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Learning Theory Definitions

Classical Conditioning

Operant Conditioning

Desensitization & Counter Conditioning

Schedules of Reinforcements

Proofing & Generalization

Shaping

 

Classical Conditioning
 

Classical conditioning is a process in which an animal learns to associate one event that comes immediately after another event. The animal does not have to do anything in order for this association to take place.

Classical conditioning was discovered by the Russian scientist Pavlov. In his lab, Pavlov brought food to dogs. When the food was shown to the dogs, they began salivating. Then, Pavlov preceded the food with a ring of a bell. He rang the bell and immediately brought the food. He repeated it many times. Bell ring, show food, dog salivates, and again and again.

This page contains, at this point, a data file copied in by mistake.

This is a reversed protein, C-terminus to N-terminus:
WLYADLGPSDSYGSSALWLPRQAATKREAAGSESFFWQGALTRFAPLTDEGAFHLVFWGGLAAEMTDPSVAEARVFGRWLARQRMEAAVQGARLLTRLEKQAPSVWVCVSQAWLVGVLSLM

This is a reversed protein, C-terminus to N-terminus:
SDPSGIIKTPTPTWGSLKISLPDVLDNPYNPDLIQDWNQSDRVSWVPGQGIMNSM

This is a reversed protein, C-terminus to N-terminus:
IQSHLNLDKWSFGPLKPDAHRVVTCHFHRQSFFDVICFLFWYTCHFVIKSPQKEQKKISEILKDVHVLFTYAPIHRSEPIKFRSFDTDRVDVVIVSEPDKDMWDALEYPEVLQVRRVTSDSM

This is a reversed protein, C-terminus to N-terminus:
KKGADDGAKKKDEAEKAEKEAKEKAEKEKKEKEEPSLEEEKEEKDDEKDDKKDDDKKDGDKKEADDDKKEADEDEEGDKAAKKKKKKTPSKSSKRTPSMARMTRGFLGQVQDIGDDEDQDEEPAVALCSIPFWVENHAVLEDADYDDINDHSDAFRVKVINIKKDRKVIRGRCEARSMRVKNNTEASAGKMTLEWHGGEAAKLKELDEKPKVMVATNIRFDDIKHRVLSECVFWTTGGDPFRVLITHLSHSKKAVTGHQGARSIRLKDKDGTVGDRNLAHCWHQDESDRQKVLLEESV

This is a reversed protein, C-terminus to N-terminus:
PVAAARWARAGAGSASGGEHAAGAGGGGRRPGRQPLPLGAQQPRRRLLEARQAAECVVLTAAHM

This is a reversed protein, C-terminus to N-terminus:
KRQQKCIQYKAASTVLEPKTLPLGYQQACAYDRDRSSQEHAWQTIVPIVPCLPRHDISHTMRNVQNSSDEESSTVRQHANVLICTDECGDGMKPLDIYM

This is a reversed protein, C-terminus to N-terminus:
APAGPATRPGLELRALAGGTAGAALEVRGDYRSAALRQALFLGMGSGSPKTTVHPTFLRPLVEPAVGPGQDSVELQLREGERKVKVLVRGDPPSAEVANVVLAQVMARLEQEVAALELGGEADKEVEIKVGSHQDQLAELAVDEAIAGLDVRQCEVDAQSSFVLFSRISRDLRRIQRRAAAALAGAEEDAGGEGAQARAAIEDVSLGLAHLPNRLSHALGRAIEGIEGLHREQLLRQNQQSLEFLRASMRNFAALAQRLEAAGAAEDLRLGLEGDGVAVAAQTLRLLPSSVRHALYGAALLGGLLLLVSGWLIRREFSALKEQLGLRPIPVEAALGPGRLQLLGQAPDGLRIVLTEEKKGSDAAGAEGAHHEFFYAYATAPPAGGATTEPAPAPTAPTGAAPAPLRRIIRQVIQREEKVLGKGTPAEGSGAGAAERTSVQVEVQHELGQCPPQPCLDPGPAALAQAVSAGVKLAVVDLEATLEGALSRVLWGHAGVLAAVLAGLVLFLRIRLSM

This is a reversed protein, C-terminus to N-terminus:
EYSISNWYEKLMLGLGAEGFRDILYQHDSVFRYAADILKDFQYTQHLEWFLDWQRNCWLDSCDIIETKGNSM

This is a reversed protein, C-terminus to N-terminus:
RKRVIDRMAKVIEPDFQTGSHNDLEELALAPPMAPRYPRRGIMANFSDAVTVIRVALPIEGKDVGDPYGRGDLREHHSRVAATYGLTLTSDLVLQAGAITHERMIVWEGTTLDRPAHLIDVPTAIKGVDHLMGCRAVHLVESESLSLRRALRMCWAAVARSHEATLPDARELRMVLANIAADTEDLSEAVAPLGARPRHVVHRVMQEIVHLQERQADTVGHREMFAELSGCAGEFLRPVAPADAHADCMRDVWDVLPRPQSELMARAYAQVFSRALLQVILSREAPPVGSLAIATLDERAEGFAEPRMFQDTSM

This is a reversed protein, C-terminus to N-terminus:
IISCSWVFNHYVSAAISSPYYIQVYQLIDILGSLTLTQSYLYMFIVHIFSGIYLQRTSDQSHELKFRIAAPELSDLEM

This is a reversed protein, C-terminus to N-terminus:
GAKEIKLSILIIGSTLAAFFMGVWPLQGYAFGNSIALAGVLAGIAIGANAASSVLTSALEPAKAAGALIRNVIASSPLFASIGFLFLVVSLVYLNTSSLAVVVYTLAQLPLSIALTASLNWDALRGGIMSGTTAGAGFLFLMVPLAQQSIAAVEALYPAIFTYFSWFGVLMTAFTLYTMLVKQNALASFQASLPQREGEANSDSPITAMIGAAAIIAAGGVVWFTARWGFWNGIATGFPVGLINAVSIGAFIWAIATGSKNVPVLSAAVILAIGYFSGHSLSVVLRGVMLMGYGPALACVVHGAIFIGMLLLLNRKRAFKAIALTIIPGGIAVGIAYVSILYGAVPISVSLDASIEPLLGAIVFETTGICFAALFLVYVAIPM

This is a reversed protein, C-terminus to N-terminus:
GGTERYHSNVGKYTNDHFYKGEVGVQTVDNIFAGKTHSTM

Now, here’s the cool part. Pavlov now decided to ring the bell without bringing the food. He rung the bell, DID NOT bring the food, and……guess what – the dogs still salivated.

What happened? The dog has learned the association between the bell and the food. Since the bell was rung, the food must be coming – hence, saliva.

How is this information helpful?

Classical conditioning takes place all the time whether we want it or not. The door bell rings, your dog jumps up and runs to the door – why? The association between the door bell ringing and the showing up of people right after that was made after many times this happened – this is classical conditioning at work.

 Your dog hears the noise that a collar, tags, and leash make (you know those noises) – he turns around and looks for a dog. Why? An association was made between those noises and the appearance of a dog.

Classical conditioning can be used for behavior modification in the process of counter conditioning. We can deliberately make an association between 2 events in order to create positive association between them. This will be explained further in the desensitization & counter conditioning page.

 

 

 

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